As Sudan falls deeper into crisis, it’s increasingly clear what’s missing: support from the international community

An internet shutdown has been issued across the country, making it almost impossible for Sudanese people to communicate the unfolding atrocities on the ground. This is as good a time as any to break our silence

Paula Akpan
The Independent Voices

Over the last week, people have been using the likes of Twitter and Instagram to shine a light on the political crisis currently taking place in Sudan. Despite an internet blackout across the North African country, many are using hashtags like #IAmTheSudanRevolution and #SudanUprising as a vehicle to post updates on the situation, signal support for protestors and raise awareness in the face of silence from the global community.

The nation has seen brutal violence at the hands of paramilitary group, the Rapid Support Forces (RSF), including reports of dead protestors thrown in the Nile to mask the number of casualties, reports of rape and sexual violence, and the flogging of demonstrators. The ongoing siege was sparked by a morning attack on pro-democracy protesters who formed a peaceful sit-in outside military headquarters in Khartoum on Monday 3 June.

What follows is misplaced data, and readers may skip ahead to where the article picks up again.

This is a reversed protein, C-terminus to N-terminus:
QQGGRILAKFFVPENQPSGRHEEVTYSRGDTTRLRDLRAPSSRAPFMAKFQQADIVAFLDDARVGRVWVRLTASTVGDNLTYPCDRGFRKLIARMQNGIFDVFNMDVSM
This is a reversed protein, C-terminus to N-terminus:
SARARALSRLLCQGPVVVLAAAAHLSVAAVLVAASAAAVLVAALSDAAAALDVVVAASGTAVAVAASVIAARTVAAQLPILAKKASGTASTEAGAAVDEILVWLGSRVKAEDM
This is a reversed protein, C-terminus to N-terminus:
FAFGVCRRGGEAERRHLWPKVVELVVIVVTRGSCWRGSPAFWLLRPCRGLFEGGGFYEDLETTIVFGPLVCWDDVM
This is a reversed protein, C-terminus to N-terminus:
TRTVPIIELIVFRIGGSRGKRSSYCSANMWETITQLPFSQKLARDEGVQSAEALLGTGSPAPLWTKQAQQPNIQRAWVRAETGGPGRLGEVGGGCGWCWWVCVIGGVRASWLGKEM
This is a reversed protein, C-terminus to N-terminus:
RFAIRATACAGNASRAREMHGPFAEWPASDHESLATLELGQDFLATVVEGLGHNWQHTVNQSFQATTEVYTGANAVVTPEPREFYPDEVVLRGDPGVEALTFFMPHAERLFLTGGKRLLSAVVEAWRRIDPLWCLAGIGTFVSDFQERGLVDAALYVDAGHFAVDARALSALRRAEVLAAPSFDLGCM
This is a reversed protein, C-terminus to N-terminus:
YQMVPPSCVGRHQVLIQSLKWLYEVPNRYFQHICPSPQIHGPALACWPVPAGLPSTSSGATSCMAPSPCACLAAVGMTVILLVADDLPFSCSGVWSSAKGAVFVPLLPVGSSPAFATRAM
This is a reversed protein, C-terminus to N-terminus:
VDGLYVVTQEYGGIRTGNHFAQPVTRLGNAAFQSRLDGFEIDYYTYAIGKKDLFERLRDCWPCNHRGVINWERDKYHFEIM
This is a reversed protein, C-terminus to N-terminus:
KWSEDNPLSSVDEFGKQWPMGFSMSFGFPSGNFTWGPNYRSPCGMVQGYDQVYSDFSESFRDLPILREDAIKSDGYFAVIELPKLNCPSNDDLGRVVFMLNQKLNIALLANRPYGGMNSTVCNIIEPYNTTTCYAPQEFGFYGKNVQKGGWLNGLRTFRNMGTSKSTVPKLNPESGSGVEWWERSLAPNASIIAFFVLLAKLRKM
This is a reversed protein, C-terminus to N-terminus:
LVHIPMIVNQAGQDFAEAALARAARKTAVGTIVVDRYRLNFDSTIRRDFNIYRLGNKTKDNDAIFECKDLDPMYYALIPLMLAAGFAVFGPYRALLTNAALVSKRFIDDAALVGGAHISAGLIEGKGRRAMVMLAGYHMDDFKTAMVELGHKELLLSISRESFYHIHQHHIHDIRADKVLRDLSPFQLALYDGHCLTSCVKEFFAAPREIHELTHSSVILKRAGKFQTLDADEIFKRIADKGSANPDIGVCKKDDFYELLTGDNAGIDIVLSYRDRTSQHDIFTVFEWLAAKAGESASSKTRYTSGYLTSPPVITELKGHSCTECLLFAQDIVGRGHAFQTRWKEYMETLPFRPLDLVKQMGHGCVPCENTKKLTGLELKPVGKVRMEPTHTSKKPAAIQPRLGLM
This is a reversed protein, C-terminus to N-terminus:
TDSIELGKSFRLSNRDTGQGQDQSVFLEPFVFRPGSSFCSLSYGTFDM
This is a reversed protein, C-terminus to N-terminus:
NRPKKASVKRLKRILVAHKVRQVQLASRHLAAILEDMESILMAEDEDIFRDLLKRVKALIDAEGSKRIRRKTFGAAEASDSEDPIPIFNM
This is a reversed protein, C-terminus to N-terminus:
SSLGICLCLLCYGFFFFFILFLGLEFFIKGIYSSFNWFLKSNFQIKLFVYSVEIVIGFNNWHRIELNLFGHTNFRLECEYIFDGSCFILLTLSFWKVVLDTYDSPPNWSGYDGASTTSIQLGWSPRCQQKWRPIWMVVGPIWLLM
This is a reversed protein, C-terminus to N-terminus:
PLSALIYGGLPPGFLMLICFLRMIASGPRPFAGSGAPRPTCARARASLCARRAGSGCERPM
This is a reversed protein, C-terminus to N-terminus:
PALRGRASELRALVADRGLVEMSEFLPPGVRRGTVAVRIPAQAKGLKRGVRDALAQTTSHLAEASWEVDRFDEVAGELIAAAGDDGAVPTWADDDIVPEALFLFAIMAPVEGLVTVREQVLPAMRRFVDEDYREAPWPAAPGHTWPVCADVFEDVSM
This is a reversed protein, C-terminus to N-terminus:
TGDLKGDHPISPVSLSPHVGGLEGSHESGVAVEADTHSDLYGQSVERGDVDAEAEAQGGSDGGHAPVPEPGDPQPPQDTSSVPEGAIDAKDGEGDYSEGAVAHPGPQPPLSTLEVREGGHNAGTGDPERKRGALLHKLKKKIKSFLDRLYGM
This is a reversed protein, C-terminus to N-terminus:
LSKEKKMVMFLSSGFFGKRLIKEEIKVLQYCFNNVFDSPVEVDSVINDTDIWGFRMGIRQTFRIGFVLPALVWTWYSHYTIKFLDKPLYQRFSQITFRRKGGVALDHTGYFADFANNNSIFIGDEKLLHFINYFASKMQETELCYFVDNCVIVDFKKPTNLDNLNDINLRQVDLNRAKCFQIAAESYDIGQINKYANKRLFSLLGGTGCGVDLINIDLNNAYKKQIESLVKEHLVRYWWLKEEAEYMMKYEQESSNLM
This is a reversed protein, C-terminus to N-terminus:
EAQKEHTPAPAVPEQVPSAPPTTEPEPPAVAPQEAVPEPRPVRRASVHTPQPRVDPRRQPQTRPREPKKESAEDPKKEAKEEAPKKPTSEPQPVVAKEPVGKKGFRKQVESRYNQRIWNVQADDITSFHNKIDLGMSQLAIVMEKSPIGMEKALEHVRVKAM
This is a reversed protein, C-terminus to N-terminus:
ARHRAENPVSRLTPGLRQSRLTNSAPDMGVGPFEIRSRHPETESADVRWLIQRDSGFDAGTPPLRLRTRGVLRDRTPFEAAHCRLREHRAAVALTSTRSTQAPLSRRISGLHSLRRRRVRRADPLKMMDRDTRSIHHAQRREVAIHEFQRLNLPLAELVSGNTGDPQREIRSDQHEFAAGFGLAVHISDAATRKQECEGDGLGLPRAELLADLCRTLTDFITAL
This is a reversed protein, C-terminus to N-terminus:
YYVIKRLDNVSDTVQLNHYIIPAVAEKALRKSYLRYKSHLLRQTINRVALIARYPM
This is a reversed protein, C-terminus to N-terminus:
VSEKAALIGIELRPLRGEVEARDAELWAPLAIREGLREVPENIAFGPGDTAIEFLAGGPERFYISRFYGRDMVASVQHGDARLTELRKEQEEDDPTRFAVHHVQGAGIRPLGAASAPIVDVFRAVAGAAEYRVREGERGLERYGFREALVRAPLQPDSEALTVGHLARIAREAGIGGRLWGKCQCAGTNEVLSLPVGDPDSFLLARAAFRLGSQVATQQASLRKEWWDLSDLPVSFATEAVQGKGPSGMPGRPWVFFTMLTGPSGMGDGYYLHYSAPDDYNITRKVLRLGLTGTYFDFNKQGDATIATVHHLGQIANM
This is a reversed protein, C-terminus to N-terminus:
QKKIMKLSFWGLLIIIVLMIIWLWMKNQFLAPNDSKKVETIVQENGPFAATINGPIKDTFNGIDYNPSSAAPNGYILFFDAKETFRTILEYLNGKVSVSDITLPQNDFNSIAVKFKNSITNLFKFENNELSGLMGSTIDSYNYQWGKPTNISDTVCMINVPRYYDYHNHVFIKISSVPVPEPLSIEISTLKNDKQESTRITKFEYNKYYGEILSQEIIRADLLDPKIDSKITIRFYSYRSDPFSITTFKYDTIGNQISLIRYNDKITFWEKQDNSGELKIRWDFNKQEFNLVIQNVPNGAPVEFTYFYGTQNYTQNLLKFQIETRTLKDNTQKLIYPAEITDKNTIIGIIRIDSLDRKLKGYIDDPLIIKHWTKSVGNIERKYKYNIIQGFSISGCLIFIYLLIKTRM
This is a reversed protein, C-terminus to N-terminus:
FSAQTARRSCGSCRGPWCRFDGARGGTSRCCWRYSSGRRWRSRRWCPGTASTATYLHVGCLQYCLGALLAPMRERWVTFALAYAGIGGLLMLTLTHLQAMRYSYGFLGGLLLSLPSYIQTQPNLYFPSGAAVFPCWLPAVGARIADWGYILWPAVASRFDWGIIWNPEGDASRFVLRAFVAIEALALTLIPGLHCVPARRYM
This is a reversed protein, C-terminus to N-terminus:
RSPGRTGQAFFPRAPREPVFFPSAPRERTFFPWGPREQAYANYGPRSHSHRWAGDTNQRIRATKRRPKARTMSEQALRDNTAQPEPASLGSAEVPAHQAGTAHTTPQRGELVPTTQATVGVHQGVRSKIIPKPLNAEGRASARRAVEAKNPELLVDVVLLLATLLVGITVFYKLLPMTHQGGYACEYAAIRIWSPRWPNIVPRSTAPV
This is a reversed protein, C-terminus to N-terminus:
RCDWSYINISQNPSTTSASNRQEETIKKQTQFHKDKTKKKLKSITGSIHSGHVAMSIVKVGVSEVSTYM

The RSF – also known as Janjaweed – is led by Mohamed Hamdan Dagalo (commonly referred to as “Hemedti”), who is the deputy head of the Transitional Military Council (TMC) – the governing body that has been in charge of Sudan since dictator Omar al-Bashir was ousted by the military in April after months of rallies. Despite demonstrators’ calls for an immediate move to civilian rule, the military have maintained that Sudan will have a transitional government led by the TMC, leading to protests around Sudan – such as the fateful sit-in that saw state forces open fire on unarmed protestors last week.


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